The federal offer to the Premiers is $196.1 billion in total over ten years. $46.2 billion would be new spending, less than what the Premiers had been asking for.
The federal government has made their offer to the provinces on healthcare.
While the Premiers had been calling for the federal portion of healthcare spending to increase from 22% to 35%, the federal plan falls short of that request.
However, that would require over $25 billion in new spending this year alone.
Instead, the Liberals are offering $196.1 billion in federal spending for healthcare over the next 10 years. $46.2 billion of that is new spending, amounting to an average of $4.6 billion in new spending per year.
The centerpiece of the new funding over $10 years will be $25 billion for the provinces, with the application of that funding to be worked out in bilateral deals. Notably, the provinces will have to present their plan for the use of the new money to the federal government, and report on their execution of those plans – something that will likely be unpopular among some provincial governments.
$2 billion will be added to the Canada Health Transfer, with no strings attached.
$1.7 billion in new funding will go towards higher wages for personal care workers.
$150 million will go towards a fund to cover health travel expenses in the three territories, and improve healthcare delivery in the territories.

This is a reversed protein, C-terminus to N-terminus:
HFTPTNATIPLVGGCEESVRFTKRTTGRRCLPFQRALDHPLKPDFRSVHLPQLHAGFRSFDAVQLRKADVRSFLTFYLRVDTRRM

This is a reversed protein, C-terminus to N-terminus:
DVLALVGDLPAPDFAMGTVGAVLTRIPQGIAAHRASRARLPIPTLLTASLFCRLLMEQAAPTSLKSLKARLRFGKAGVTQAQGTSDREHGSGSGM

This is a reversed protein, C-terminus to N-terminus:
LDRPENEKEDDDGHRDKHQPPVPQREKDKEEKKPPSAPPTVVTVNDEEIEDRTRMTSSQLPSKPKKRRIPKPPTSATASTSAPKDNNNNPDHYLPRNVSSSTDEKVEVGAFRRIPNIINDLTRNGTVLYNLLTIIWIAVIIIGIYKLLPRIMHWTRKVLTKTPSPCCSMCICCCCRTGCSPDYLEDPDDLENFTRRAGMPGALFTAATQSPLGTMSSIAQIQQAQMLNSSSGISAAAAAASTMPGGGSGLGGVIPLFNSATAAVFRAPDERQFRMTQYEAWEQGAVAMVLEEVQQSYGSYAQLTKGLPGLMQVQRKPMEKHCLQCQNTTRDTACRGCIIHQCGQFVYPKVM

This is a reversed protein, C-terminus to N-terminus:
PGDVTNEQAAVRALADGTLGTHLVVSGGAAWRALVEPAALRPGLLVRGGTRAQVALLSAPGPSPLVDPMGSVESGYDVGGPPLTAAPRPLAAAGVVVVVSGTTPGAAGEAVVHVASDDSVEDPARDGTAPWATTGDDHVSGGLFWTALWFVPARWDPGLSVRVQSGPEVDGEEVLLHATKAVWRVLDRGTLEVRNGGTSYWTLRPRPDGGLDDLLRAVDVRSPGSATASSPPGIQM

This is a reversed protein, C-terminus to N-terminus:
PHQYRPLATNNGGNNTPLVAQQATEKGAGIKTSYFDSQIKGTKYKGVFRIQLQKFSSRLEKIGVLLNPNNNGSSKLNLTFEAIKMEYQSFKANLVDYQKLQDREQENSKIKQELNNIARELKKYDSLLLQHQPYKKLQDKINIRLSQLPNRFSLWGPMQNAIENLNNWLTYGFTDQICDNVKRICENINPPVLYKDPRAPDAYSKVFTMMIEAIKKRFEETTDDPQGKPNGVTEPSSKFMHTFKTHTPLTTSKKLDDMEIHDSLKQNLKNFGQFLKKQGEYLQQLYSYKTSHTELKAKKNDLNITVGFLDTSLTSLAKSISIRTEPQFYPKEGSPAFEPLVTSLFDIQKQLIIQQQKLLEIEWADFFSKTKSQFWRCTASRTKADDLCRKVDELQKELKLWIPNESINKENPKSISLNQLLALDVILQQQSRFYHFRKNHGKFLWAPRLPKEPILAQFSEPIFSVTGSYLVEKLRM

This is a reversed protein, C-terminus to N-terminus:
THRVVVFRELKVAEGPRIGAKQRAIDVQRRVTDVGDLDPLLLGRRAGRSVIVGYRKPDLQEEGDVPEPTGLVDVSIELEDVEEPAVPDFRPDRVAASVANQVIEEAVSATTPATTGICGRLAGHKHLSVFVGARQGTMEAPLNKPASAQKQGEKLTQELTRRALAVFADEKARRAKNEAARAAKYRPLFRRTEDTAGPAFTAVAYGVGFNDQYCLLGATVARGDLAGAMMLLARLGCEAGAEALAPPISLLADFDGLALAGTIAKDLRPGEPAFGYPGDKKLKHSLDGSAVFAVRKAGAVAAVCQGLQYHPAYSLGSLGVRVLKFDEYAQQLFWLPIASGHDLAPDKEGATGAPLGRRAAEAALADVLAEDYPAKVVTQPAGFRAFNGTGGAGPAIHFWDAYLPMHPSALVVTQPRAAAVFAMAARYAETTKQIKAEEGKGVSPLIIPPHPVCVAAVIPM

$2 billion will go towards a health equity fund for Indigenous Canadians.
Just over $500 million will go towards the modernization of health data systems.
Private healthcare delivery?
The issue of private healthcare delivery will likely be addressed in the bilateral deals.
The federal government has said provinces must operate within the bounds of the Canada Health Act.
That does not preclude provincial governments from allowing private healthcare delivery, so long as people are not paying out of pocket for the services.
Most likely, the few rational voices within federal government realize that provinces must be allowed to innovate and include more private delivery, since the current socialized system is crumbling.
Will the Premiers accept?
Initial reaction to the federal proposal has been less-than-positive.
Manitoba Premier Heather Stefanson – the current Chair of the Council of the Federation – said “There wasn’t a lot in a way of new funding that is a part of this package,” adding that the Premiers “were a little disappointed at that.”
Ontario Premier Doug Ford said the new money was a “down payment.”
Initial reaction indicates the Premiers look set to ask for more money from the federal government.
However, their leverage is limited.
The federal government can always simply offer no new money, and while the Liberals would pay a political price for that so would the Premiers – some of whom are facing elections soon and wouldn’t want to walk away with nothing.
So, this initial federal offer is the beginning of negotiations that could become quite contentious.
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